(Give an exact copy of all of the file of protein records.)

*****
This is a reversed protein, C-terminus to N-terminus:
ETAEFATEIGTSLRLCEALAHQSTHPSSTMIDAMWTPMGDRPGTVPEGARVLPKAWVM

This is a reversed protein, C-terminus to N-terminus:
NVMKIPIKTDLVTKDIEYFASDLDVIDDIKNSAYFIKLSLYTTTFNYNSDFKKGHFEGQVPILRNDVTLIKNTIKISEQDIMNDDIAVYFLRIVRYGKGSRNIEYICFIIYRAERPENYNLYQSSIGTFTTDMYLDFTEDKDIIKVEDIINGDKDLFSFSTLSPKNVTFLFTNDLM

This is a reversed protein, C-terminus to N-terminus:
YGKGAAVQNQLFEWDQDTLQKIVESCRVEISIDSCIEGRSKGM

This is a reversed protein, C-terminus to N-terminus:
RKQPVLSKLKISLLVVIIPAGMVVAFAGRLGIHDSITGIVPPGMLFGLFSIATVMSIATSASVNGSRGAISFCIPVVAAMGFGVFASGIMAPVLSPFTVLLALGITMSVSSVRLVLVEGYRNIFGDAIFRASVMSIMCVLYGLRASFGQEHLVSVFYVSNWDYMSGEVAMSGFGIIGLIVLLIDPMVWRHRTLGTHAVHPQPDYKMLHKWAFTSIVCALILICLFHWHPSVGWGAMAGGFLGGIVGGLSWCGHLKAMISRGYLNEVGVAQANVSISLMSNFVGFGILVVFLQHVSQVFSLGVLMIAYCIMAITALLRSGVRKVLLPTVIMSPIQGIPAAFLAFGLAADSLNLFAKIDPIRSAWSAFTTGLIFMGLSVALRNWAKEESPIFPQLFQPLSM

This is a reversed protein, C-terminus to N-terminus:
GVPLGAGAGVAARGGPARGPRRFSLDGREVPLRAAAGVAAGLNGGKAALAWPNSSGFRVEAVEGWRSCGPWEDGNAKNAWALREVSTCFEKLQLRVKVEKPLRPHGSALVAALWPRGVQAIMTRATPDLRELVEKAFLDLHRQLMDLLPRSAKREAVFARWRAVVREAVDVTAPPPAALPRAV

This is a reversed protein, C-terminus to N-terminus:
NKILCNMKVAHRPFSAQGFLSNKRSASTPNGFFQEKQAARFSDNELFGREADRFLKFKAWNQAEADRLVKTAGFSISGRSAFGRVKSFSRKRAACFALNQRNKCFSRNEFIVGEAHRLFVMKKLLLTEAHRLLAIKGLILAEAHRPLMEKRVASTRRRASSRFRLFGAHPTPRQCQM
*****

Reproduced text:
This is a reversed protein, C-terminus to N-terminus:
ETAEFATEIGTSLRLCEALAHQSTHPSSTMIDAMWTPMGDRPGTVPEGARVLPKAWVM

This is a reversed protein, C-terminus to N-terminus:
NVMKIPIKTDLVTKDIEYFASDLDVIDDIKNSAYFIKLSLYTTTFNYNSDFKKGHFEGQVPILRNDVTLIKNTIKISEQDIMNDDIAVYFLRIVRYGKGSRNIEYICFIIYRAERPENYNLYQSSIGTFTTDMYLDFTEDKDIIKVEDIINGDKDLFSFSTLSPKNVTFLFTNDLM

This is a reversed protein, C-terminus to N-terminus:
YGKGAAVQNQLFEWDQDTLQKIVESCRVEISIDSCIEGRSKGM

This is a reversed protein, C-terminus to N-terminus:
RKQPVLSKLKISLLVVIIPAGMVVAFAGRLGIHDSITGIVPPGMLFGLFSIATVMSIATSASVNGSRGAISFCIPVVAAMGFGVFASGIMAPVLSPFTVLLALGITMSVSSVRLVLVEGYRNIFGDAIFRASVMSIMCVLYGLRASFGQEHLVSVFYVSNWDYMSGEVAMSGFGIIGLIVLLIDPMVWRHRTLGTHAVHPQPDYKMLHKWAFTSIVCALILICLFHWHPSVGWGAMAGGFLGGIVGGLSWCGHLKAMISRGYLNEVGVAQANVSISLMSNFVGFGILVVFLQHVSQVFSLGVLMIAYCIMAITALLRSGVRKVLLPTVIMSPIQGIPAAFLAFGLAADSLNLFAKIDPIRSAWSAFTTGLIFMGLSVALRNWAKEESPIFPQLFQPLSM

This is a reversed protein, C-terminus to N-terminus:
GVPLGAGAGVAARGGPARGPRRFSLDGREVPLRAAAGVAAGLNGGKAALAWPNSSGFRVEAVEGWRSCGPWEDGNAKNAWALREVSTCFEKLQLRVKVEKPLRPHGSALVAALWPRGVQAIMTRATPDLRELVEKAFLDLHRQLMDLLPRSAKREAVFARWRAVVREAVDVTAPPPAALPRAV

This is a reversed protein, C-terminus to N-terminus:
NKILCNMKVAHRPFSAQGFLSNKRSASTPNGFFQEKQAARFSDNELFGREADRFLKFKAWNQAEADRLVKTAGFSISGRSAFGRVKSFSRKRAACFALNQRNKCFSRNEFIVGEAHRLFVMKKLLLTEAHRLLAIKGLILAEAHRPLMEKRVASTRRRASSRFRLFGAHPTPRQCQM